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Day 31 – To La Paz

November 10, 2010

Location: Roads to La Paz, Bolivia

Date: Wednesday, November 10, 2010

Today we said goodbye to Isla del Sol. A leisurely boat ride back to the mainland later and I was scrambling to grab my luggage and buy a bus ticket to La Paz. The island was nice, but mainland Copacabana didn’t seem to have much left for me. I was ready to move on.

On the way to the buses, though, I found that I might be wrong. Men dressed in identical brown suits and women in traditional Bolivian wear (bowlers, colorful skirts, light-colored blouses) crowded the streets next to the Basilica of Our Lady of Copacabana. All had what looked like greenish yellow leaves sprinkled in their hair. A small subgroup of them formed a marching band and plowed through a typical South American tune. I hurried around them with my big bag, pressed for time and unable to get at my camera.

The bus trip to La Paz turned out to be uneventful. For 25 bolivianos, I got a ticket on a 4 hour tourist bus which meant no stops to pick up locals along the way—a considerable benefit because these hop-ons and hop-offs are typically when you get your stuff stolen.

At one point, all us tourists were forced off the bus so it could be ferried across a section of Lake Titicaca. From our motorboat transport, we could see it loaded onto a barge, its front end dipping below the waterline. More than a few of us wondered whether we’d ever see our luggage again. A Bolivian man laughed and said, “Titantic.”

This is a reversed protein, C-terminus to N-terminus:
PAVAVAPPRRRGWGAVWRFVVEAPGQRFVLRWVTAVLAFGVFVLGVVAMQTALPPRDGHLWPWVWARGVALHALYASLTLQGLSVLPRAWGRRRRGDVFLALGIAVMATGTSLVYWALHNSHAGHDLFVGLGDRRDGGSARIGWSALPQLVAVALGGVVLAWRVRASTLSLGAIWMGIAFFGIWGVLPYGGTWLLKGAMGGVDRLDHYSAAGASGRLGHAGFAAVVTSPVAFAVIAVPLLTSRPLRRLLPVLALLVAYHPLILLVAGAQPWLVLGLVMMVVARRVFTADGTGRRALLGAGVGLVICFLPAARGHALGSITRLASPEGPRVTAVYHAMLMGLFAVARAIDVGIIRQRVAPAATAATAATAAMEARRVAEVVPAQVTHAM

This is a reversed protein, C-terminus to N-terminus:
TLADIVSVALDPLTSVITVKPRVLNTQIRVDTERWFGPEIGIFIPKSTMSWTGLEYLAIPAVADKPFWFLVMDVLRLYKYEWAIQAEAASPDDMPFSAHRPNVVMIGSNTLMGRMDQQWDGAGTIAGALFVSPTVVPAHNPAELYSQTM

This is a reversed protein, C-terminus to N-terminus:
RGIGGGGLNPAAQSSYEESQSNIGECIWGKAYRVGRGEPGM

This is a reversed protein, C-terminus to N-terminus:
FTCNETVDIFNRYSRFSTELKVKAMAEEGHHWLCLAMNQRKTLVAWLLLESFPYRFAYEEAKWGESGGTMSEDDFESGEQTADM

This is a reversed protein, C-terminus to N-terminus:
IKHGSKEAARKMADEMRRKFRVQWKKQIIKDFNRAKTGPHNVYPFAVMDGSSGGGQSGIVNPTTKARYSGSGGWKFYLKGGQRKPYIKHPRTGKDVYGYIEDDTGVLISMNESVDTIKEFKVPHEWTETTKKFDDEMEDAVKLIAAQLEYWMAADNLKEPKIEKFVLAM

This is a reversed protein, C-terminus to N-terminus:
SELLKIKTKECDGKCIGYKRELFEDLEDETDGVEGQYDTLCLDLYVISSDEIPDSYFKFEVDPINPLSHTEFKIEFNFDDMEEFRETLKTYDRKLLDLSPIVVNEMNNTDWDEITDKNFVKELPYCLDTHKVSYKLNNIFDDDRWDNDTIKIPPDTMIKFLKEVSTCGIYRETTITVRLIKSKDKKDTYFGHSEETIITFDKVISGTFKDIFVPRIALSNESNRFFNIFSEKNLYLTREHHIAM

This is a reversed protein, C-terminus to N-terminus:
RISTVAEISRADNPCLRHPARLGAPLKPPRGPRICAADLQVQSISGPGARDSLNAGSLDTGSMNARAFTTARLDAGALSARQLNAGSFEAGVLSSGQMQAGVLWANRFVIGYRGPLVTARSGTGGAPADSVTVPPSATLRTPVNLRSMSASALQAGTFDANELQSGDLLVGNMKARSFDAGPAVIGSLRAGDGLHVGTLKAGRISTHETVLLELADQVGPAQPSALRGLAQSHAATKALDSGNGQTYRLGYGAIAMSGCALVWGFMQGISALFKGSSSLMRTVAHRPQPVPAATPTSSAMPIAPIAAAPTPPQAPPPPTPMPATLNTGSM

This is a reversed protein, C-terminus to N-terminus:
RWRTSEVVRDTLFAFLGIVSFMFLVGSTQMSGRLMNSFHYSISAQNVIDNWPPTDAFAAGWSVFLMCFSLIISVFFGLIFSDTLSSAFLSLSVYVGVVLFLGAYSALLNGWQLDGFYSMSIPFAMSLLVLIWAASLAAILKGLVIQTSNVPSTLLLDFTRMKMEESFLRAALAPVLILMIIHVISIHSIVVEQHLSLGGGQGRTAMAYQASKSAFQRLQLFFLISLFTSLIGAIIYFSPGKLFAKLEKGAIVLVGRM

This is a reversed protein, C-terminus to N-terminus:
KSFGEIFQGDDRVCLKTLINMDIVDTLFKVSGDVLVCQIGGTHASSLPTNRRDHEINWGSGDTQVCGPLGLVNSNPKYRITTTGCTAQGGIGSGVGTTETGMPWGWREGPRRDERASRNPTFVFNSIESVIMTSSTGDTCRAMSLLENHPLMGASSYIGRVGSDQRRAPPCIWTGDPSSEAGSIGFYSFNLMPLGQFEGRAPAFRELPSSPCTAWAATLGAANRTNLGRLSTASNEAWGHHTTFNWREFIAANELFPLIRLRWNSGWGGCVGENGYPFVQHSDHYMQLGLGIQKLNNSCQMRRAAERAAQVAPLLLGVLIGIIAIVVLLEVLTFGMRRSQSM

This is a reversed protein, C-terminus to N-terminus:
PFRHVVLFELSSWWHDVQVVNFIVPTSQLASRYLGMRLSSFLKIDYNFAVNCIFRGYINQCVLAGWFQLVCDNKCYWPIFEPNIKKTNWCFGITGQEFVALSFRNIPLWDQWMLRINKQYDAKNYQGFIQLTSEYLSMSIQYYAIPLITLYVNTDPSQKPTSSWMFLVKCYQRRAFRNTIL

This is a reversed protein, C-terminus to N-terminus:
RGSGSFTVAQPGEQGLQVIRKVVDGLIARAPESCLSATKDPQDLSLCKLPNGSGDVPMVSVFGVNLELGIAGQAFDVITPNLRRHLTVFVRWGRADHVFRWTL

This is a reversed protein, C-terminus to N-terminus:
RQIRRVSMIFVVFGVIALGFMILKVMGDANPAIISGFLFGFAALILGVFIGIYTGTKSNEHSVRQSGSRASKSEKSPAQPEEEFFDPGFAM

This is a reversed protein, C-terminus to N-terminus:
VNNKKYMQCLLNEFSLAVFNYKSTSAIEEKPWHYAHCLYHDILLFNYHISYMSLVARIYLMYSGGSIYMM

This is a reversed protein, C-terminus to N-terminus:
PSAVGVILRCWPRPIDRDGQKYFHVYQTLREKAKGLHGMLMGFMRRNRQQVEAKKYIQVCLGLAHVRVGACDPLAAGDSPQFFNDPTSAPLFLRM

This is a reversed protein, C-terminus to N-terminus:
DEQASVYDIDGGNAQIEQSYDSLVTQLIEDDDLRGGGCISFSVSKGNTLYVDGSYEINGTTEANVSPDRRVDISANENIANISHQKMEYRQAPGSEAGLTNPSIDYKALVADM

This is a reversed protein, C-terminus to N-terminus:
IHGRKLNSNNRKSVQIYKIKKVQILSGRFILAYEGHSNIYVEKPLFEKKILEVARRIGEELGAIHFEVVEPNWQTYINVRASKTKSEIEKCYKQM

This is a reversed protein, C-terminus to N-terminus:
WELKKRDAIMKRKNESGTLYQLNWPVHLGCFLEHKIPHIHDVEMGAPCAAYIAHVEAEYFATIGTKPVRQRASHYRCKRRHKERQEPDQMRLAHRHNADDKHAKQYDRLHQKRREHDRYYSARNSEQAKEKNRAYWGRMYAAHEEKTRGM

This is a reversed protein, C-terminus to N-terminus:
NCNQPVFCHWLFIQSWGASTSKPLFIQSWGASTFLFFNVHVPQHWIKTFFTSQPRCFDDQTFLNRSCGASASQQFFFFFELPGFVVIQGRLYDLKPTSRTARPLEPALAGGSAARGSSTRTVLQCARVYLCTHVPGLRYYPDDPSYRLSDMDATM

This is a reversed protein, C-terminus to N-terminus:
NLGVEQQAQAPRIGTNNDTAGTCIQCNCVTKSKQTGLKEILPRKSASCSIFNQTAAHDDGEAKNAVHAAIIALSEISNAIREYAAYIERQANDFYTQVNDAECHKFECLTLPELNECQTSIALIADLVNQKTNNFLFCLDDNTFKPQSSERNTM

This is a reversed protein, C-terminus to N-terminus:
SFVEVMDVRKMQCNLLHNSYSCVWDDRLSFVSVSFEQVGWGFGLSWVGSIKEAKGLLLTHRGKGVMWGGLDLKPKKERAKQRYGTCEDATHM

We reboarded our bus and were off to La Paz. We entered the city from the mountains. The view is spectacular—one of the most dramatic city views I’ve ever seen. The city of 900,000 (2 million+ in the metro area), is situated around a deep gorge. A river used to run through it, but it’s been mostly been built over. Structures cover the sides of the gorge from top to bottom. You cannot make out the hillsides themselves, just stacks of concrete and brick. It makes the city feel like it’s surrounded by a towering wall made of thousands of buildings.

As bad luck would have it, I was seated on the aisle and couldn’t snap a picture of the dramatic descent into La Paz. My seatmate, seated at the window, didn’t even bother to pull out his camera. Such a waste.

Hopefully I get another crack at the view. If not, I guess it’s one of those things that I just keep for myself.

GALLERY: No bonus pics today.

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2 Comments leave one →
  1. Doug permalink
    November 17, 2010 5:40 am

    How are you handling the altitude?

    • November 17, 2010 5:52 am

      The altitude’s not bad. I get more winded than I should. I have to drink a lot more water than normal. Overall, though, it hasn’t hampered my activities. No nausea or headaches. Just a feeling that I’ve traded bodies with a 40 year chain smoker.

      On the upside, I like to think that learning Spanish at altitude will mean disproportionate results once I return to sea level. Or does that only apply to athletics?

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